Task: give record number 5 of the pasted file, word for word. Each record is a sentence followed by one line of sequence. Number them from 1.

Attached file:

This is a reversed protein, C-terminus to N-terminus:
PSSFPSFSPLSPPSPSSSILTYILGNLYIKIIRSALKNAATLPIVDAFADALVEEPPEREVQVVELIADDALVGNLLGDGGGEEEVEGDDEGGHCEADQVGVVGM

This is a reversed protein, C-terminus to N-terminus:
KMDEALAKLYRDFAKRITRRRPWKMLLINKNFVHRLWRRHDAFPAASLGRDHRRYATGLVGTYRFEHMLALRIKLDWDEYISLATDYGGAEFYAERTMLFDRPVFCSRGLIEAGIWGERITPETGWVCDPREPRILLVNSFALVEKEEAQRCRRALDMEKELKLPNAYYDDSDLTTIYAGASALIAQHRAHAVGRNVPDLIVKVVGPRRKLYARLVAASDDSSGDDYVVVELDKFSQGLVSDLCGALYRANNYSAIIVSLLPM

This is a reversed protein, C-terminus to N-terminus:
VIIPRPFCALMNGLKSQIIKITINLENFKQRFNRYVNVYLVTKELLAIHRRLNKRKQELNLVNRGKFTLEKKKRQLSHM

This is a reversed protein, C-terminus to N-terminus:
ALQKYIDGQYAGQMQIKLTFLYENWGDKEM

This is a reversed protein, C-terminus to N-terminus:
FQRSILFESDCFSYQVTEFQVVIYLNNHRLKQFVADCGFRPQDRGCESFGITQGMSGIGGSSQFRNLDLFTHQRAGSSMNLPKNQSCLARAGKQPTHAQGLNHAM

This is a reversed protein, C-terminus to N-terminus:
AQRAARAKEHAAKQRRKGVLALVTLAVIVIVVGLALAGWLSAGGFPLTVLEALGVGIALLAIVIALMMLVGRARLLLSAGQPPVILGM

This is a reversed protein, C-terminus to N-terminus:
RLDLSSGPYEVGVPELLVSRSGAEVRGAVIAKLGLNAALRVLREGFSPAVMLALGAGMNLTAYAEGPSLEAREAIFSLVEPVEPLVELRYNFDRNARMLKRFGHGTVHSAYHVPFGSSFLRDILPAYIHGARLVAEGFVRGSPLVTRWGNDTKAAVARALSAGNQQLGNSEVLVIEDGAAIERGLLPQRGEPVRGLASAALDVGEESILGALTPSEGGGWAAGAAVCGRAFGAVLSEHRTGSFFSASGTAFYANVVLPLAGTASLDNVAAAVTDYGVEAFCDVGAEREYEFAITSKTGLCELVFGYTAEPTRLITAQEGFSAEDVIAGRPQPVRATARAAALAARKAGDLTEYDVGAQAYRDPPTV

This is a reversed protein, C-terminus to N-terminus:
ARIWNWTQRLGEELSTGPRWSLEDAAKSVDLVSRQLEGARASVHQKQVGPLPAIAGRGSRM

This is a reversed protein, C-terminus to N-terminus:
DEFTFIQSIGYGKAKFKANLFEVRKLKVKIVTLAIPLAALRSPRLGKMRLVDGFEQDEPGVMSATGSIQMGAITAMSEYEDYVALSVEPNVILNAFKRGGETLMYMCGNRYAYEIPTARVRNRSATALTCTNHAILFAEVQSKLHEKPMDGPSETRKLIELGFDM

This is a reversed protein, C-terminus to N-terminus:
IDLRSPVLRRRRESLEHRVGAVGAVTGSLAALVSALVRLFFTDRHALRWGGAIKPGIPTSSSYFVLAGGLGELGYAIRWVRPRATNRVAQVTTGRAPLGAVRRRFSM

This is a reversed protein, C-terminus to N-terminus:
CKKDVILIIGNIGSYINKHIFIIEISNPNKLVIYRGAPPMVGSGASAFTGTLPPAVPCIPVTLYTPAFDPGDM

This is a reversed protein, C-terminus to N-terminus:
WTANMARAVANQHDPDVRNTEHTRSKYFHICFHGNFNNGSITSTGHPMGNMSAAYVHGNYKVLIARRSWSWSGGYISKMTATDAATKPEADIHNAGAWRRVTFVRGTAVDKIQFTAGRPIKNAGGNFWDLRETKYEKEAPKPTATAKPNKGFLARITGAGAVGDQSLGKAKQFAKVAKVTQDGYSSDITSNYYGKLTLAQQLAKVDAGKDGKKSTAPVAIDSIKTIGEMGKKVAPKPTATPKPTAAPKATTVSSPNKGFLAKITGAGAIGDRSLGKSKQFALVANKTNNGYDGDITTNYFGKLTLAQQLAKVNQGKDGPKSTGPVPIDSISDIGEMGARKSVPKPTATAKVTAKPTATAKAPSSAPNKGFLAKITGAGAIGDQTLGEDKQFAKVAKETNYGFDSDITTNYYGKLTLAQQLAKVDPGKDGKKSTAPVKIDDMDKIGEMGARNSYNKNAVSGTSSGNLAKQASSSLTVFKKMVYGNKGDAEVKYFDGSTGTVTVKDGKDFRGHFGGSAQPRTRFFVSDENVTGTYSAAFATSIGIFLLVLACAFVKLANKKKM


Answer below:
This is a reversed protein, C-terminus to N-terminus:
FQRSILFESDCFSYQVTEFQVVIYLNNHRLKQFVADCGFRPQDRGCESFGITQGMSGIGGSSQFRNLDLFTHQRAGSSMNLPKNQSCLARAGKQPTHAQGLNHAM